Page:The Story of Mexico.djvu/327

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and as the sun poured his rays down upon their gaudy colors, they looked like armies of living tulips. Here was to be seen a group of ladies, some with black gowns and mantillas, others, now that their church-going duty was over, equipped in velvet or satin, with their hair dressed—and beautiful hair they have; some leading their children by the hand, dressed—alas, how they were dressed! Long, velvet gowns trimmed with blonde, diamond earrings, high French caps befurbelowed with lace and flowers, or turbans with plumes of feathers. Now and then, the head of a little thing that could hardly waddle alone, might have belonged to an English dowager-duchess in her opera-box. Some had extraordinary bonnets, and as they toddled along, top-heavy, one would have thought they were little old women, without a glimpse caught of their lovely little brown faces and blue eyes. The children here are very beautiful; they have little color, with swimming black or hazel eyes, and long lashes resting on the clear pale cheek, and a mass of fine dark hair plaited down behind.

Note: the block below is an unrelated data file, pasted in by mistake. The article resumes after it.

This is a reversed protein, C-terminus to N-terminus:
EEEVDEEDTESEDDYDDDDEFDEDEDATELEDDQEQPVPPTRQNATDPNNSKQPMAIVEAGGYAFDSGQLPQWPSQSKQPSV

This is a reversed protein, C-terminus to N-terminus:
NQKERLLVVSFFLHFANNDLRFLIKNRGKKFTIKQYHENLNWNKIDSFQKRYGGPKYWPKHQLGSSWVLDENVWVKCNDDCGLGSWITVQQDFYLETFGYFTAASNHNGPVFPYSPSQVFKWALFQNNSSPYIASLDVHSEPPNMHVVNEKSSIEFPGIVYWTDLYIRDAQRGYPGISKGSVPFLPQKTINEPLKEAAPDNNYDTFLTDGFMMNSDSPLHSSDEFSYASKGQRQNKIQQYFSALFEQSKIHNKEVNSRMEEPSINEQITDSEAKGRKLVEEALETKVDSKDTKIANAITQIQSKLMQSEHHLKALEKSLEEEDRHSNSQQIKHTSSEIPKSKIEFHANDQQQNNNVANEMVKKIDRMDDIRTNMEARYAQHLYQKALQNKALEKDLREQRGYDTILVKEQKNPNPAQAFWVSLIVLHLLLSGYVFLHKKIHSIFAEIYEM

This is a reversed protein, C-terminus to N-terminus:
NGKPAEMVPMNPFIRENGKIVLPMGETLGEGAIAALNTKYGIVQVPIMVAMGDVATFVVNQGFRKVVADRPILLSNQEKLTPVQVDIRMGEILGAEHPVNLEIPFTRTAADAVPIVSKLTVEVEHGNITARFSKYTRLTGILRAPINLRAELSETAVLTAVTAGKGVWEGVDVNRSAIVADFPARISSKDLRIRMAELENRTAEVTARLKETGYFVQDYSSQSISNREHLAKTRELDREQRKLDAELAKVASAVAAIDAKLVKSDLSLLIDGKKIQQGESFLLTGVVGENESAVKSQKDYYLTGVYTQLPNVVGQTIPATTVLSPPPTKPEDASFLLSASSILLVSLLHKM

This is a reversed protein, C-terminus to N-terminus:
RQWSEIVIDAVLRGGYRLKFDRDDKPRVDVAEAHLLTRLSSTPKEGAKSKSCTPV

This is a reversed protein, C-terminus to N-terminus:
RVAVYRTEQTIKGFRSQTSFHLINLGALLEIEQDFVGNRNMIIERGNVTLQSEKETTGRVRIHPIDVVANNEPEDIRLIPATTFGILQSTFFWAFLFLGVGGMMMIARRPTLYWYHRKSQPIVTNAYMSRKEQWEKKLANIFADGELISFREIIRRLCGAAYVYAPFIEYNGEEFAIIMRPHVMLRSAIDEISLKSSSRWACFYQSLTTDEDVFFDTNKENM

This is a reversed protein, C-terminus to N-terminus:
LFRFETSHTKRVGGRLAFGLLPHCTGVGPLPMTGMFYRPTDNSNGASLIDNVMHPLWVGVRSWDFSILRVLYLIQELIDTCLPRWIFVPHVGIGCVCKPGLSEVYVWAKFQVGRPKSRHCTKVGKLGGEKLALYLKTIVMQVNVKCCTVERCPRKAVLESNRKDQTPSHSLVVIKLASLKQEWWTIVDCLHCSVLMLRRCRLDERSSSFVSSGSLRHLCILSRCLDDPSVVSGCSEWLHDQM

"As a contrast to the señoras, with their overdressed beauties, were the poor Indian women, trotting across the square, their black hair plaited with dirty red ribbon, a piece of woollen cloth wrapped round them, and a little mahogany baby hanging behind, its face upturned to the sky, and its head jerking along, somehow, without its neck being dislocated. The most resigned expression on earth is that of an Indian baby. All these groups are collected by hundreds, the women of the shop-keeper class in their small white embroidered gowns, with